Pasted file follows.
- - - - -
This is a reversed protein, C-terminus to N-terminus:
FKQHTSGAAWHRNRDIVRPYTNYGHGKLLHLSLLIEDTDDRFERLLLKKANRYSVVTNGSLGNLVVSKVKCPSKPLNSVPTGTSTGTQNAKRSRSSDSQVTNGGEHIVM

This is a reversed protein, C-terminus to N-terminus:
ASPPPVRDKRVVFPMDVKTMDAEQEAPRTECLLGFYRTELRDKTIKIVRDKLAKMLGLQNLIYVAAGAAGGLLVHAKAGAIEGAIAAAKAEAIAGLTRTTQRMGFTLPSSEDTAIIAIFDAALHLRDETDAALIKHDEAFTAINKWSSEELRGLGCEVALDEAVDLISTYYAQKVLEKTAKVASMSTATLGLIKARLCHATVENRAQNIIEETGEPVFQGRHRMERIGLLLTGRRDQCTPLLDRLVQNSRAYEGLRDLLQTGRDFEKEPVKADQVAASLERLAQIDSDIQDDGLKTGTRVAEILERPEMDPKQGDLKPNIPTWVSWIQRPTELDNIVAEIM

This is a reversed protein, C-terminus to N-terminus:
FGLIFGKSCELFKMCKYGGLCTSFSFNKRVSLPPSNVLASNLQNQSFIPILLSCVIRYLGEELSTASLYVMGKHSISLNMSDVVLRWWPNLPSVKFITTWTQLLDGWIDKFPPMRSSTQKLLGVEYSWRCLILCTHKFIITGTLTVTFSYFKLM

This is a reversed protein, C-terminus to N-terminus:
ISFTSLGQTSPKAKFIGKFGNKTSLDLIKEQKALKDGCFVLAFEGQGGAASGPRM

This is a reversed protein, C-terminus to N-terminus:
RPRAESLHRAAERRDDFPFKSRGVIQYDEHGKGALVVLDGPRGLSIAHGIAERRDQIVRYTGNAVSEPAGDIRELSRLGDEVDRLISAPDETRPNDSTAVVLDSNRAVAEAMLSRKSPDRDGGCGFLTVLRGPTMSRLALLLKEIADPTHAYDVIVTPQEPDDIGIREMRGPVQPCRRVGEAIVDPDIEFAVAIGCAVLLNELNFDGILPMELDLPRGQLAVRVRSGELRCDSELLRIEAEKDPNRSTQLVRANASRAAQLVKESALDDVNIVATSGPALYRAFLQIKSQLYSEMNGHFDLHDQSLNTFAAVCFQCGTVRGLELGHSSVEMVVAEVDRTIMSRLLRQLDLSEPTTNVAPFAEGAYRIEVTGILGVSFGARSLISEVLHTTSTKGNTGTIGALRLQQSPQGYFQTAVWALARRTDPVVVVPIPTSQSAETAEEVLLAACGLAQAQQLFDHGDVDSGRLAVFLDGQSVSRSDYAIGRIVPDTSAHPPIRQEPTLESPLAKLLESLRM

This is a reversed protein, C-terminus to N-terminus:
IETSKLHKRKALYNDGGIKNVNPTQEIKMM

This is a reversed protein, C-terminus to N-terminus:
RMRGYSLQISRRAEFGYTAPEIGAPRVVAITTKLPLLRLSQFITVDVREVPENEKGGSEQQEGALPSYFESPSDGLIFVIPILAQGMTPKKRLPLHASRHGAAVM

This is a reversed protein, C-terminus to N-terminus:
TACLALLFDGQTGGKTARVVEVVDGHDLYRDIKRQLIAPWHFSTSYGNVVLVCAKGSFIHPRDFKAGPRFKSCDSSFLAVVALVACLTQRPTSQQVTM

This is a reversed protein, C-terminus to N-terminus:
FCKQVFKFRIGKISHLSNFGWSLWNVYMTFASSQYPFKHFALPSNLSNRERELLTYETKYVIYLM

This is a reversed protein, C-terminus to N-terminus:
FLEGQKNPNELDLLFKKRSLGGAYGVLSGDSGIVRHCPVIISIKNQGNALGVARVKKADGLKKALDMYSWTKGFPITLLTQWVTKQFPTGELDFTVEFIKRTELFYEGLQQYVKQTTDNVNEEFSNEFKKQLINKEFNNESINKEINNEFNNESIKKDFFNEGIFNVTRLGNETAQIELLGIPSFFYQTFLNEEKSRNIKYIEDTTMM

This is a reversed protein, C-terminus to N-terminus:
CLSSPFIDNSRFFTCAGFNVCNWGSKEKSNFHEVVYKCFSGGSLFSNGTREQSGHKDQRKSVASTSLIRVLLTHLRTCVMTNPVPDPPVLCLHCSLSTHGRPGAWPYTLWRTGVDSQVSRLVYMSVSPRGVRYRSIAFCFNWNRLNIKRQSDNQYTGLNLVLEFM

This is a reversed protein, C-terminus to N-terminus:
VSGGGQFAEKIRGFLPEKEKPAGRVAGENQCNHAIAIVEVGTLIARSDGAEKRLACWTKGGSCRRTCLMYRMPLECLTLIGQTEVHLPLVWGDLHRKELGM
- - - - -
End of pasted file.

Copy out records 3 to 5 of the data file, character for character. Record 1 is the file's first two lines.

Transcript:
This is a reversed protein, C-terminus to N-terminus:
FGLIFGKSCELFKMCKYGGLCTSFSFNKRVSLPPSNVLASNLQNQSFIPILLSCVIRYLGEELSTASLYVMGKHSISLNMSDVVLRWWPNLPSVKFITTWTQLLDGWIDKFPPMRSSTQKLLGVEYSWRCLILCTHKFIITGTLTVTFSYFKLM

This is a reversed protein, C-terminus to N-terminus:
ISFTSLGQTSPKAKFIGKFGNKTSLDLIKEQKALKDGCFVLAFEGQGGAASGPRM

This is a reversed protein, C-terminus to N-terminus:
RPRAESLHRAAERRDDFPFKSRGVIQYDEHGKGALVVLDGPRGLSIAHGIAERRDQIVRYTGNAVSEPAGDIRELSRLGDEVDRLISAPDETRPNDSTAVVLDSNRAVAEAMLSRKSPDRDGGCGFLTVLRGPTMSRLALLLKEIADPTHAYDVIVTPQEPDDIGIREMRGPVQPCRRVGEAIVDPDIEFAVAIGCAVLLNELNFDGILPMELDLPRGQLAVRVRSGELRCDSELLRIEAEKDPNRSTQLVRANASRAAQLVKESALDDVNIVATSGPALYRAFLQIKSQLYSEMNGHFDLHDQSLNTFAAVCFQCGTVRGLELGHSSVEMVVAEVDRTIMSRLLRQLDLSEPTTNVAPFAEGAYRIEVTGILGVSFGARSLISEVLHTTSTKGNTGTIGALRLQQSPQGYFQTAVWALARRTDPVVVVPIPTSQSAETAEEVLLAACGLAQAQQLFDHGDVDSGRLAVFLDGQSVSRSDYAIGRIVPDTSAHPPIRQEPTLESPLAKLLESLRM